Grow-It to Go is a project teaching children in South Fayette Township School District and Fort Cherry School District about sustainable food production through a series of hands-on exercises. Students have become scientists by spending a year researching, investigating, comparing, and contrasting two different types of growing systems: indoor hydroponic gardens and outdoor, soil-based, sustainable gardens. The program targets kids grades K-4 and provides different curriculums based on the age of the participants. For instance, while first graders s create simple handcrafted systems to enable their understanding of hydroponics and soil-based growth, students in third and fourth grade are investigating plant growth and development using hydroponic tables.
“Grow-It to Go raises awareness of environmental sustainability and the responsibility we all have, no matter what age, to care for our health, community, and ecosystem. Keeping our children healthy is the fundamental goal for every parent and educator.” -Aileen Owens M.Ed.
The project culminates in the spring with third and fourth graders building their first sustainable garden in raised garden beds at South Fayette and a working farm at Fort Cherry. Students divided into teams and together developed different garden designs based on criteria that included yield and variety of fresh produce. The produce grown by the kids will be used by the school cafeteria to help provide fresh, healthy meals for the entire school. A representative from Grow Pittsburgh will help the kids choose the winning design.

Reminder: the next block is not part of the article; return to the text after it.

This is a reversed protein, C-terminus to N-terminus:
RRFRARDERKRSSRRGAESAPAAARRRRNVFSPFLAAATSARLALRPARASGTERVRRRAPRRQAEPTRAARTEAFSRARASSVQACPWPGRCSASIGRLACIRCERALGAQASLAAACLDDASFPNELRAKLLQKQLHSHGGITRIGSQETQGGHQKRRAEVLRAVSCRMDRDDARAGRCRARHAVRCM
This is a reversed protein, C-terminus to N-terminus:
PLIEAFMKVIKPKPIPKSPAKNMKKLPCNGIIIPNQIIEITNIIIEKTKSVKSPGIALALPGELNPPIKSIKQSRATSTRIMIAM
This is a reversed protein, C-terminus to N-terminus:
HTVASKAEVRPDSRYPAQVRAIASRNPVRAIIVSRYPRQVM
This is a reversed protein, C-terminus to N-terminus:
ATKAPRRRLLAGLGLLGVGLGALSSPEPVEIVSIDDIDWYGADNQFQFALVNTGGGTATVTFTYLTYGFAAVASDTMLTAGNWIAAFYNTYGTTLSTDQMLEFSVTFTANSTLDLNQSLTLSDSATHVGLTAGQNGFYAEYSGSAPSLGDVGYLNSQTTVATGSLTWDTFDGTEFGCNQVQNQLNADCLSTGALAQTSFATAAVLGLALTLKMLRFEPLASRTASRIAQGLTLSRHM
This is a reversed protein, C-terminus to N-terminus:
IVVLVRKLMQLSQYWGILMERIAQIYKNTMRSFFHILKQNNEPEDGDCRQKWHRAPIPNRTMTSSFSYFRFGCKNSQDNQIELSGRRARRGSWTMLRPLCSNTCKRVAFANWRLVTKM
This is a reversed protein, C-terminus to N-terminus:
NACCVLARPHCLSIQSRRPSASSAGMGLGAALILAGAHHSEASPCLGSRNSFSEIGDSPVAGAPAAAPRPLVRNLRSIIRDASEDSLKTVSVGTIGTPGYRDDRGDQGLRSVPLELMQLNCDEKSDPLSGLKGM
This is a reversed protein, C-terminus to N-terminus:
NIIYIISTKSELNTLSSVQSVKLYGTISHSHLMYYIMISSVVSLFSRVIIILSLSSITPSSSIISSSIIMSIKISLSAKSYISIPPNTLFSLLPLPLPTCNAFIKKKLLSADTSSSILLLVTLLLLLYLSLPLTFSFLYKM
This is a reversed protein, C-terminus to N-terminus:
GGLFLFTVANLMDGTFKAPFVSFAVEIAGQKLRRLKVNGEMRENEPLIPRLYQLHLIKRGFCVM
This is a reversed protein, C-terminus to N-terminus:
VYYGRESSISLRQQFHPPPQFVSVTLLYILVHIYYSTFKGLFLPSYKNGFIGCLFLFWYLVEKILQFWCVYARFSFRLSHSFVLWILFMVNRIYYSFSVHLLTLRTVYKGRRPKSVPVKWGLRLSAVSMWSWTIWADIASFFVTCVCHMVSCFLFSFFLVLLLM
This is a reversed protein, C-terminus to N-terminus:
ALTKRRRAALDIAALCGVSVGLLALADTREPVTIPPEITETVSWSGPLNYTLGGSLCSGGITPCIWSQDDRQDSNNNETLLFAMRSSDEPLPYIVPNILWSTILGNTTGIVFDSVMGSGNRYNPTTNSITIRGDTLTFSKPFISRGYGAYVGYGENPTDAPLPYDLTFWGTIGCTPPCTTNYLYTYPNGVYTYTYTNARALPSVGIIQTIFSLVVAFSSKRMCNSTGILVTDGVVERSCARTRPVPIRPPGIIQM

Grow-It to Go will also incorporated art and technology into the garden project by partnering with artist Dana Bishop-Root to help the children create colored ceramic tiles. The tiles will be found throughout the garden both as decoration and highlighting QR codes that enable visitors to experience students’ art, poetry, and other media projects inspired by their studies in agriculture and sustainability.
Grow-It to Go, a project of South Fayette School District, is an educational outreach program and design challenge that encourages young learners to think about sustainable food production systems. The program presents a series of hands-on investigative learning activities to engage K-4 students in comparing two different types of growing systems: indoor hydroponic gardens and outdoor soil-based sustainable gardens. This program is put to use via inter-disciplinary curricula by teachers from the South Fayette Township and Fort Cherry School Districts, helping students explore plant growth, development and ecosystem activities as they also receive professional development support themselves.